The all-new Ford Mondeo is showing drivers more of the road thanks to the car's adaptive front lighting system (AFS) which beams light round corners.
AFS incorporates halogen lamps linked to sensors which detect steering input and can swivel up to 15 degrees. This system improves visibility when negotiating tight bends, particularly on roads where the only light source is the car's headlamps.
In comparative tests between conventional halogen reflector lamps and AFS, the AFS lamps cast light an additional 10 metres into the bend. Allied to static corner lighting, AFS greatly improves visibility.
Static, low level cornering lights are another feature of AFS. They are automatically turned on when the car is travelling below 37mph, and the steering wheel turns at an angle of at least 30 degrees. This helps to avoid accidents in reduced visibility and is particularly useful during tight manoeuvres such as turning into driveways.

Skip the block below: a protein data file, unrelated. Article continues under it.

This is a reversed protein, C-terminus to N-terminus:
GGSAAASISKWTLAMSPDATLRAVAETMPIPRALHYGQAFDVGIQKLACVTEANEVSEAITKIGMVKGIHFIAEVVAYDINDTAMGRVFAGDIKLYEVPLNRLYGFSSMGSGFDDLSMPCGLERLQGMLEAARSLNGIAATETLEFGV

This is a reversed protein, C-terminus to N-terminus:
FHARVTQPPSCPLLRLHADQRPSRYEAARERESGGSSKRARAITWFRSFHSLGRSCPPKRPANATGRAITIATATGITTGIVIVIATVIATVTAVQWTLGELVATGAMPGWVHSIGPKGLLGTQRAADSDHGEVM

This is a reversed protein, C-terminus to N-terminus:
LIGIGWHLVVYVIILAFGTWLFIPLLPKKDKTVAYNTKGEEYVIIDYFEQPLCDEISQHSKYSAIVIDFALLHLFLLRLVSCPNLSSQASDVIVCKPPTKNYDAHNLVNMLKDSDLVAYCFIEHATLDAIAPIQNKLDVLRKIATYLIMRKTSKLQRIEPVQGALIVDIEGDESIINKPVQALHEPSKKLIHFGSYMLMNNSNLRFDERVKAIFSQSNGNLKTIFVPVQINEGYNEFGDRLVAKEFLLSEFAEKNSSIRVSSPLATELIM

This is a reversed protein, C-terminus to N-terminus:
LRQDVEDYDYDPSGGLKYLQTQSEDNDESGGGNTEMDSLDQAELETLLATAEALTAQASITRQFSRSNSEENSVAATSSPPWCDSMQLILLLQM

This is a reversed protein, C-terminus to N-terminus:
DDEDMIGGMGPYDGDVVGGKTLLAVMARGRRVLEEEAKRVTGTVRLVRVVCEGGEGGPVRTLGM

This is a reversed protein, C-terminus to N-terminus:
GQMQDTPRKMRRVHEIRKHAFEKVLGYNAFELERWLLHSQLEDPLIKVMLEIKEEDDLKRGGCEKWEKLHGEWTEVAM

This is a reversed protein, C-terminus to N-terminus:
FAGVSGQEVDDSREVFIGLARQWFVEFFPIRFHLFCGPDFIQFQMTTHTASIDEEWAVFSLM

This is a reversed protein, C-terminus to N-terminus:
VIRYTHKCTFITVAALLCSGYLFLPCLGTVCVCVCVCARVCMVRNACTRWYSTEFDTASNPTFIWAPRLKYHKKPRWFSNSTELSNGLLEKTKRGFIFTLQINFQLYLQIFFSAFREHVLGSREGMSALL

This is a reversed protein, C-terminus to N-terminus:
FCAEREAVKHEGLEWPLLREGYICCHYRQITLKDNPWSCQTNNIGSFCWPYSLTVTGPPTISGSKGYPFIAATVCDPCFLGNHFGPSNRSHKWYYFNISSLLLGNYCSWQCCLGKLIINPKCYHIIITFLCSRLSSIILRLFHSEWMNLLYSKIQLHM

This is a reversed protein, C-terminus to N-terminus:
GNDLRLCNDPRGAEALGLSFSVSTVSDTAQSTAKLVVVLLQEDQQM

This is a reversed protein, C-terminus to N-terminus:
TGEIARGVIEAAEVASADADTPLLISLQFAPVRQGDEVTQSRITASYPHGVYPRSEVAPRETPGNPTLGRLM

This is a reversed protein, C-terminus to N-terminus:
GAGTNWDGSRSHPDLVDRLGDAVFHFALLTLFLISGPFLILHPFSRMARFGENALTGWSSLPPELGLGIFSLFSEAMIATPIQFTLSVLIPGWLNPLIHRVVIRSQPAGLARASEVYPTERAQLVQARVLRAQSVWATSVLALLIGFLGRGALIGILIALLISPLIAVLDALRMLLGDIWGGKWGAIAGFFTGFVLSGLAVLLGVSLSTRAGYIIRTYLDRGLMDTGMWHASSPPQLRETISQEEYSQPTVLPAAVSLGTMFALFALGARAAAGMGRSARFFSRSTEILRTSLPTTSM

New Mondeo can also be specified with Bi-Xenon lamps which include static cornering lights, plus automatic headlamp levelling and washer jets. Bi-Xenons offer twice the light density on the road at one-third of the energy input of conventional lights.
Test show that while AFS headlamps have a range of 155m, Bi-Xenons illuminate up to 245m of the road ahead.
Karsten Foese, Ford adaptive lighting programme leader, said: “The safety advantage is clear: pedestrians, animals or objects on the road can all be seen earlier when entering a bend or manoeuvring. Adaptive lighting offers greatly increased visibility for the driver, and reduced glare for oncoming drivers.”Published 22 October 2007